My X and I have 2 children together, currently 1 lives with her and the other is in school. We have used the calculator and seeing how the oldest child does not reside with either of us for most of the year, I was wondering how support for that child would be calculated. Our son (16yrs old) lives at school during the school year and comes home once a month. When he is home we split the time as best we can and during the summer I will get them both for 2 weeks. My X and I are trying to work this out as best we can we just don’t know how to calculate how much support each one of us is responsible for. We were also wondering how car insurance as he will be getting his license this year is calculated.
Your son would still have a primary residence (presumably with you wife) and therefore should be included in the child support calculation. You can of course agree to only calculate support for the child who is at home, and work out a division of your son’s expenses separately.
Car insurance is not a factor in child support, often times the parents will split that cost.
I don’t see anything in the statutes saying that car insurance should be provided separately. Perhaps you could reference for me case law or other documents.
I think what Ms Clarey means is that child support is intended to meet the basic needs of the child: food, shelter, clothing, etc. Extraneous things like college expenses, car insurance, extra curricular activities are optional items in a child’s life and therefore don’t commonly get figured in with child support. In practice, they are usually dealt with separately via an agreement, written or verbal, between the parents and those expenses are not used to determine child support.
FWIW, the thought is that economic situations of families change due to unforeseen circumstances. If you include the optionals in an agreement, then you are bound by the terms of that contract no matter what in your or your children’s lives has changed.
Thank you so much for your response. You make very good points. However, I’ve researched this. Please let me try to sway you. If I’m not effective I would be very grateful if you could tell me where I’ve missed the mark.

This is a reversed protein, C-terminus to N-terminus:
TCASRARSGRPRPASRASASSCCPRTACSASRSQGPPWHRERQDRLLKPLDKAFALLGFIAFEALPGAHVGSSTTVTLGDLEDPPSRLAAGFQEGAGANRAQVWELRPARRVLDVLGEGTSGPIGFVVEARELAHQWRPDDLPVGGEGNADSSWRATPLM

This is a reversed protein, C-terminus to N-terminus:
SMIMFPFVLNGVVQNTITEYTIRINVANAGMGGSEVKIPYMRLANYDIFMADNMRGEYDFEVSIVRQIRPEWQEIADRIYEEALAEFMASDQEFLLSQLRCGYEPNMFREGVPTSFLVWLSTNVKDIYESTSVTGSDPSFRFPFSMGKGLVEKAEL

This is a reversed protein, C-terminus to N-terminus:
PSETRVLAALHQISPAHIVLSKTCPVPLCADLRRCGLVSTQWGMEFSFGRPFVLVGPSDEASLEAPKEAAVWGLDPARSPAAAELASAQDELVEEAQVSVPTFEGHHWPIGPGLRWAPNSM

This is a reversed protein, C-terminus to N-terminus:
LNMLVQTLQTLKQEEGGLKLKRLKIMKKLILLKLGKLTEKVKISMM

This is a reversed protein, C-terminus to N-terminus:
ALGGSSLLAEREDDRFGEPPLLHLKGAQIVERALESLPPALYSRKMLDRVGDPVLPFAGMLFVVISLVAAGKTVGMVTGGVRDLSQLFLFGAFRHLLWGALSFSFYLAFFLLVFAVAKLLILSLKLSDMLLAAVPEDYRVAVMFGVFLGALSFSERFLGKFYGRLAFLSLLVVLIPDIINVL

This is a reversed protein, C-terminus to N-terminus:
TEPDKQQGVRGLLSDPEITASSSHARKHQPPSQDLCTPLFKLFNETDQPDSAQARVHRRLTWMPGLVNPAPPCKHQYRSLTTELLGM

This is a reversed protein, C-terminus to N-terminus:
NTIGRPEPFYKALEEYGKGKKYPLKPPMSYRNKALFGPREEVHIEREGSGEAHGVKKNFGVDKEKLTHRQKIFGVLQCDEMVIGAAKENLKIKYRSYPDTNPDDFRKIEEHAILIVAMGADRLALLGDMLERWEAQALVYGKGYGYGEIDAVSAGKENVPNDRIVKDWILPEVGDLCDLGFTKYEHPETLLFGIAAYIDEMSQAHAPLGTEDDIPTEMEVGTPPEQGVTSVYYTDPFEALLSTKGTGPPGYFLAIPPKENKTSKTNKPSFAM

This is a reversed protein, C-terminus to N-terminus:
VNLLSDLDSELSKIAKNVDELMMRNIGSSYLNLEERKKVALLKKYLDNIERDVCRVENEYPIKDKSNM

Although the legislature may have intended Child Support to meet the basic needs of the children that is not how the guidelines are calculated by PSI of Colorado. (The Chief Justices contract with PSI to calculate the guidelines. I have the NC report from an FOIA / State Records Law request. You can see the entire process on http://www.courts.state.md.us/family/pdfs/conference/childsupportconference/004overviewofstepsusedtoupdateschedule.pdf.)
They tell us they use a study which is based onthe 2006 consumer expenditure survey. Next, according to the PSI document for the NC Guidelines, 2010, page 21, “Subtract child care expenses; health insurance premiums; and extraordinary, uninsured health care expenses from estimates of child-rearing expenditures.” Noteworthy is they didn’t subtract expenses for educational test-taking, tutoring, sports, travel, car-insurance, nor prom expenses.
This raises the question as to what is in the consumer expenditure survey (CEX) exactly. Car insurance expenses are included in the consumer expenditure survey. On http://www.bls.gov/cex/csx801p.pdf at the top of page 13 you can see the request for that data. I see no reason why anyone would not include the entire payment. I see no reason to subtract out the part of the payment for a child. Since the entire payment is there so is the child’s portion.
Therefore, I argue a child’s car insurance payment is included in the CEX data which means it is included in the guideline amounts. And additional payment for car insurance is therefore a double payment.
No, Jim, car insurance is NOT included in child support because it is not a necessity. We have 3 kids that we’ve supported through the divorce and have gone through the child support system. The ex tried to get car insurance and similar stuff included so that she could get more money, but CSE forbade it. So, I’m speaking from practical experience here. Things like child care (after school care, daycare while a parent is at work, etc) are part of the calculations and can adjust the relative amounts paid/received. Extraordinary expenses are included like excessive travel to see a parent (e g airplane flights or mileage if it is a long way away.) because it is seen as a necessity for the child to have both parents in his/her life for good development and mental health. Health insurance is included because it is seen as a necessity for the care of a child.
Basically, only the necessities are included on the theory that people’s economic situations change. One year you could afford to pay for a child to take a trip to Europe, the next you can’t because your house was damaged in a hurricane and you have to pay money to get it fixed.
Now, having said that car insurance is NOT included as an extra calculation as it is not a necessity for the care of a child. However, it could be inferred that it is part of the original calculations for reasonable expense. Therefore, you are also under no obligation to pay it unless it is written into the separation or divorce agreement that ALL other expenses for the child…extra curricular activities, etc…will be split between the two parents…yada yada yada. It is a kindness to pay it for the child, but it isn’t necessary. So, basically it can’t be used as a separate deduction to reduce one’s payment or increase the amount that the other party receives, which is what the original question was about.